Propeller from U.S. aircraft found in Mount Tanzawa region, Japan.
C-54 Skymaster “Sacred Cow,” features the same type of three-blade propeller found in Mount Tanzawa region of Japan. Photo courtesy of the National Museum of the U.S. Air Force
May 2018 verification of propeller location. Left to right: Kawachi Masaki, Lt Gen Yoshida (ret), and Maj Dan Moss.
By MAJ DAN MOSS, 374TH AIRLIFT WING, Yokota Air Base, Japan
When I arrived at Yokota Air Base after my Air Education and Training Command tour at Randolph in May 2017, I expected to be flying the C-130J to locations across the Pacific. Instead, I learned I would be leaving the squadron to serve as the Wing Flight Safety Officer—and then learned the Wing Chief of Safety was departing and I would be filling in for at least a year. I reluctantly stepped out of the cockpit and into a cubicle, where I spent most of my time learning about occupational and weapons safety. I desperately needed something to connect me to the flying world.
That’s when Lt Gen (ret) Kosuke Yoshida of the Japanese Air Self Defense Force contacted me. He said hikers in the mountains west of Tokyo discovered an old propeller that appeared to be from a U.S. aircraft. He had pictures of it but no coordinates and no contact information for the hikers.
The three-bladed assembly was apparently in the forested 300-square-mile Mount Tanzawa region, but we didn’t know if it was a combat loss or was due to an unknown mishap after WWII. The photo showed a badly scratched blade depicting the text DWG. NO. 6507A-0, SER. NO. RR07986, MIN. 24, MAX. 93.
The drawing number—shown as DWG—told us the blade was used on a variety of aircraft, but the serial number did not provide evidence of its origin. Our research showed this particular mountain region had no combat losses but had five aircraft mishaps from 1947 to 1958—two of those on the same day.
At the time of the C-54 incident, the Air Force averaged 37 non-combat fatal accidents per 100,000 flight hours. According to 2017 Air Force Safety Center statistics, that rate was 0.75 non-combat accidents per 100,000 flight hours.Technical orders revealed six aircraft used this blade. One was naval R5D-1 aircraft, which matched the pitch settings stenciled in the blade: MIN. 24, MAX. 93. The Navy didn’t lose any planes in the region, but the specifications, manufacturer, and technical orders for R5D-1 aircraft matched the specs for a USAF C-54 Skymaster.
We learned of two C-54 mishaps and a chartered L-1049 Super Constellation that went down carrying engines for C-54 aircraft. Severely bent and evenly damaged blade tips can mean a propeller was at a low angle of impact and a high RPM when it struck the ground. The even distribution of blade damage told us this one was likely part of a C-54 mishap.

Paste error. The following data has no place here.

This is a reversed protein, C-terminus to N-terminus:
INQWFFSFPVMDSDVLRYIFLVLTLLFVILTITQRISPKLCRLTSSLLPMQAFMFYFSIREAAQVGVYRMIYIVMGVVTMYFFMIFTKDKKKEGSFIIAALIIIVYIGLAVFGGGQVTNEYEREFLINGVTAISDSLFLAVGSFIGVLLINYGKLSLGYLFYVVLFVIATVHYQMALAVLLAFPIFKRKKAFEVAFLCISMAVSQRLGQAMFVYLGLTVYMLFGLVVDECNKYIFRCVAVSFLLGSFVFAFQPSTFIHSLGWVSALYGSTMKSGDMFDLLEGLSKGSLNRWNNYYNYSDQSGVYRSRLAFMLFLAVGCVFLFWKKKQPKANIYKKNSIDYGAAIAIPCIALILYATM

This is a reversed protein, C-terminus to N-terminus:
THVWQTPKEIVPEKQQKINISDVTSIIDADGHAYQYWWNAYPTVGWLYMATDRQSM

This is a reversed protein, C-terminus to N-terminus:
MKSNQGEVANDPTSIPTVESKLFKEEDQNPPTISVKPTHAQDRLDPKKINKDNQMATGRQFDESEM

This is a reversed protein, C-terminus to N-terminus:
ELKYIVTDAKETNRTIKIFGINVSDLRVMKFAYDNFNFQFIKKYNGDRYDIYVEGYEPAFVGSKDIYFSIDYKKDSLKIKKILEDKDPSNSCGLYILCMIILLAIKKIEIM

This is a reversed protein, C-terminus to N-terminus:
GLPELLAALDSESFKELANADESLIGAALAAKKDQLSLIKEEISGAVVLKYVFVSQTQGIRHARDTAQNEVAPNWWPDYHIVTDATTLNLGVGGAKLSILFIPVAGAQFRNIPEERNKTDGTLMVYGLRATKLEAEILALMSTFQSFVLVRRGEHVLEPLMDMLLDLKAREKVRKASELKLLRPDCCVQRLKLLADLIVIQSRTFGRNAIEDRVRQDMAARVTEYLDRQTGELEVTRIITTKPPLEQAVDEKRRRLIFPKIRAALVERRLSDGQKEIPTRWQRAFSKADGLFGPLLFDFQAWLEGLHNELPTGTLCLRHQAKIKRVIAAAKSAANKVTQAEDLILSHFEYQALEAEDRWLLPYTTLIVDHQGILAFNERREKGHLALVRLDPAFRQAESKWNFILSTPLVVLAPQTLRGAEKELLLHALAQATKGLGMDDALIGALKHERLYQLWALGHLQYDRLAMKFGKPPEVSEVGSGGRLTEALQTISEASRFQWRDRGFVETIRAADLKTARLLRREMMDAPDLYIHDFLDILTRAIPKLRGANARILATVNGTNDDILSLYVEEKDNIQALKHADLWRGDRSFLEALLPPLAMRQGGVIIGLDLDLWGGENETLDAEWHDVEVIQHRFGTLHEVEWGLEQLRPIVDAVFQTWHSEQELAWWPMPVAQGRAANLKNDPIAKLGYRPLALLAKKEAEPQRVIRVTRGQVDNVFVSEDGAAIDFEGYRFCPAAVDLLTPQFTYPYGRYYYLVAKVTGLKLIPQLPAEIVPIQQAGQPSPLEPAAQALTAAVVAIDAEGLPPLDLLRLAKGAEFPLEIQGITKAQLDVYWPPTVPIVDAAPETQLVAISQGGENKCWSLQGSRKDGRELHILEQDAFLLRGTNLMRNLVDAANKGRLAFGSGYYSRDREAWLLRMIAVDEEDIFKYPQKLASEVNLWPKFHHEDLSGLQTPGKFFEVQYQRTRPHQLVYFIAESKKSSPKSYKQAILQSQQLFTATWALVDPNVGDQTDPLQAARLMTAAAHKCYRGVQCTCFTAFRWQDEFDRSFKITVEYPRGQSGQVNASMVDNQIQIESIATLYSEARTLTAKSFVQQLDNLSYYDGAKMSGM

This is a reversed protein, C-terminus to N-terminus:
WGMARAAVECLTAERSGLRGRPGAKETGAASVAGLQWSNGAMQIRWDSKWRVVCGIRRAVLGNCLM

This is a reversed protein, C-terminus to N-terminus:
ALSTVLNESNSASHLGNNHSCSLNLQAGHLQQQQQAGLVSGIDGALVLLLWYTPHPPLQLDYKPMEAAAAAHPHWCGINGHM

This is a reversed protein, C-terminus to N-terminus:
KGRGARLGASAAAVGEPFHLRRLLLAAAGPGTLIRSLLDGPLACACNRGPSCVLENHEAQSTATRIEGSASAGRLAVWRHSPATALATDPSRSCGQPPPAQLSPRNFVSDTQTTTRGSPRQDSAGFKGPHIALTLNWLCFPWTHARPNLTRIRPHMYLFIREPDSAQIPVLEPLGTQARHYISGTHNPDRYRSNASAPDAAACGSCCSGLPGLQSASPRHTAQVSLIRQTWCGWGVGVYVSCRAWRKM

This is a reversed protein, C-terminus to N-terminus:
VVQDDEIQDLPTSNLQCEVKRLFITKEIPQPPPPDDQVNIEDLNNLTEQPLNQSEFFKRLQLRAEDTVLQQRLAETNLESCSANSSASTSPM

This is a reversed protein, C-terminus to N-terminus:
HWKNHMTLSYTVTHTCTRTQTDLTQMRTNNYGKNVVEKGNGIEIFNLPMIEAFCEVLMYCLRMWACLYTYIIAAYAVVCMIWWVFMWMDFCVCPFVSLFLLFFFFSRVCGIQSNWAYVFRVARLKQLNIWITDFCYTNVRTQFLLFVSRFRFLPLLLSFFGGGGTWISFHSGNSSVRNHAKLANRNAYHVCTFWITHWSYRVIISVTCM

We reviewed approximately 3,000 pages of material and scoured reports looking for clues that matched the propeller images to the incidents. A team dispatched to the sites could not locate any wreckage in the difficult terrain, making it seem as if the mystery would end without resolution.
As a Hail Mary of sorts, an online search of the propeller’s serial number revealed a Japanese blog showing the trail map of the hikers’ discovery.
The spot was a half-mile north of the area searched after the April 1950 mishap. Using an array of sleuthing tools—the hikers’ map, the original investigator’s notes, geodata from aircrew planning software, and information gleaned from the hikers’ photo—we calculated the approximate final resting place of the aircraft.
On May 23, 2018, Lt Gen Yoshida (ret) and I reached the area and soon found the propeller. Coordinates and photos confirmed it came from the April 1950 crash of a USAF C-54 from the 374th Troop Carrier Group at Clark Air Base in the Philippines.
I struggled to imagine the plane descending into the mountains, killing eight crewmembers and 27 passengers. Some of those aboard were members of General MacArthur’s staff, including an aide, the aide’s wife, and their two children. The aircrew had misidentified its location and, without ground-based backup, relied solely on internal navigation.
We reached the wreckage just before the United States celebrated Memorial Day. Although not downed in combat, this aircraft was providing diplomatic support for the betterment of the United States’ position in the Pacific and the reconstruction of Japan. The crew and passengers risked their lives to improve two nations—not as glamorous as combat but nonetheless a heroic and selfless sacrifice.
Standing on the mountain with the propeller of the downed aircraft left me grateful for how far we’ve come in safety. Similar sacrifices in my 16-year Air Force journey involved close friends, but seeing the physical evidence firsthand in the location at which it occurred was an irreplaceable moment.
We often complain about a system with too many rules and too many hoops to jump through, but never forget that this same system has saved countless lives—probably yours and mine on at least one occasion.